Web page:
Learning 'Best Practices' Is Not Just A Best Practice In And Of Itself
The concept of "best practices" is routinely used when discussing benchmarking operational approaches. Establishing benchmark best practices are reliable methods that over time prove to have desirable outcomes.
They result from experiences and are copied throughout the organization, helping create the "ethos" or characteristic habits of the organization.
Once these practices are institutionalized, management is rewarded. However, best practices only ensure success when leadership is held accountable. A participative democratic style of leadership certainly aids in accountability as opposed to an authoritarian style.
Again, it must be stressed: best practices only ensure success when leadership is held accountable.
In fact, the procedures may give us a false sense of security. What do I mean by this? "Best practices" doesn't mean that we always follow the best practices. Consider the following example. The Best Credit Union seems like it does all the right things. It has $2 billion in assets, a dozen branches, 8% capital and meticulously formulates its budget. Its three-month budget process includes all management responsible for profit centers and is artfully communicated to management and levels below. Once the goals are established, an action plan takes it through the next year. This budget process exemplifies the credit union's best practice to a "T."
However, best practices break down when the plan is not followed or additions are made later. In our example, one of The Best's growth goals is to acquire credit unions with capital greater than 9%, management and membership with an above average reputation and located in an urban area. But let's say our executive, Mr. I Know The Best, gets a tip on a $400-million dollar credit union in a rural area with 7% capital and the regulator's breathing down management's neck. Mr. I Know The Best is champing at the bit for this acquisition. The management team cowers to the executive and ignores the best practices that have been established and agrees to the acquisition. Fifteen months later the acquisition is a bust and The Best slumps to 7.25% capital.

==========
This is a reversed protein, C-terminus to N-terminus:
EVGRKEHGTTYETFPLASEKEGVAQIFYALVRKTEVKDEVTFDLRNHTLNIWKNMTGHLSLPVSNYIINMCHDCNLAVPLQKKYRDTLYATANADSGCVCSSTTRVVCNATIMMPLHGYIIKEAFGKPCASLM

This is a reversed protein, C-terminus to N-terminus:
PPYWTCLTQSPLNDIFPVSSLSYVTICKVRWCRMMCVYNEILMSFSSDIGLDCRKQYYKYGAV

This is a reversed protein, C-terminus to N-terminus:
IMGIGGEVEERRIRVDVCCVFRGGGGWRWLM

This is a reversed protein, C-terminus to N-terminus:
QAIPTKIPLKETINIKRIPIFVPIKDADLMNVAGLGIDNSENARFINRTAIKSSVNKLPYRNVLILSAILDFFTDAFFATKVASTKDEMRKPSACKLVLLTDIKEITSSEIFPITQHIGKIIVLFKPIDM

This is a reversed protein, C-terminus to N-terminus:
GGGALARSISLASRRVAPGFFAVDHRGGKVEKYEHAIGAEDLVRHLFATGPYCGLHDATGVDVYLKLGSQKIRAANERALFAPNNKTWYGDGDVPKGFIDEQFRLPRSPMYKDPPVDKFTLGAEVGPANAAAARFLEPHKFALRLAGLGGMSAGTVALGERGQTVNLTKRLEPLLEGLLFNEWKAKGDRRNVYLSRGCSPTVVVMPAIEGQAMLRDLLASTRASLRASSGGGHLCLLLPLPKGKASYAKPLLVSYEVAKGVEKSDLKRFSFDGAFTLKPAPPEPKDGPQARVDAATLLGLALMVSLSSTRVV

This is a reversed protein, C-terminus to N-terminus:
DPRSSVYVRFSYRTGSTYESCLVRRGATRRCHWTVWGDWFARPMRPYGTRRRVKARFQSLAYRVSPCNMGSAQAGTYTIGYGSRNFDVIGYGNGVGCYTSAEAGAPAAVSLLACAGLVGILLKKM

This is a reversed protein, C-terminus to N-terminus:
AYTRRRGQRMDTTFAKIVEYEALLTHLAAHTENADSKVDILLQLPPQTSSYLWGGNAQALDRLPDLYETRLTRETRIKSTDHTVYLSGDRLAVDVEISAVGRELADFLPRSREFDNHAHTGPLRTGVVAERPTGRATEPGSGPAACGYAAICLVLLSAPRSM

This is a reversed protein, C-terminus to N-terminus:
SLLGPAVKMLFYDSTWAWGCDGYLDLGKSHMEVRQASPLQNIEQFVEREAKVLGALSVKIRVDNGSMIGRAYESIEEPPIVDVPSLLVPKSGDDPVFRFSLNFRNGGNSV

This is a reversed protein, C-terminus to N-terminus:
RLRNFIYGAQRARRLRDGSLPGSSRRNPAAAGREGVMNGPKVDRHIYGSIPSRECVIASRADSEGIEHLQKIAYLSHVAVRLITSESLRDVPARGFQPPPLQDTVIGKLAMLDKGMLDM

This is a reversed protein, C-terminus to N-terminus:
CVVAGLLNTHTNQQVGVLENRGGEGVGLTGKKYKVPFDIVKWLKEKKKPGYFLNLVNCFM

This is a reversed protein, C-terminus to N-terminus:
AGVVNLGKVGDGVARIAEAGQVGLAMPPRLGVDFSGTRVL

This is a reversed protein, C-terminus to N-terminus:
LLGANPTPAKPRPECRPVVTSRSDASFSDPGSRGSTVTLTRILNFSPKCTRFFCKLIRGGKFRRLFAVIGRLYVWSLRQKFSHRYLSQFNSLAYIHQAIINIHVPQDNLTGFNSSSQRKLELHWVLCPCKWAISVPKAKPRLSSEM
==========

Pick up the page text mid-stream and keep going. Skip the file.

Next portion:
"What happened?" asks the board. "We thought we had 'best practices.' Where did we go wrong? How did management fail us?"
The example illustrates that having best practices alone is not enough. When procedures are established but not followed, they quickly become a veil that all is well. Despite having them, if any facet of our leadership ignores them, things will quickly go downhill. Our leaders need to be held accountable for their actions-to each other, to the board of directors, to the staff and ultimately to the members-otherwise our best practices become vulnerable.
Accountability is present when leaders (i.e. management team) are responsive to one another. An inclusive style of idea sharing is, in the long run, superior to an authoritative approach. Best practices are operational; so what checks have you created to hold your leaders, and yourself, accountable?
Ron Schmidt is president of CBS Certified Public Accountants, LLC and Credit Union Business Solutions, LLC, Solon, Ohio. He can be reached at rschmidt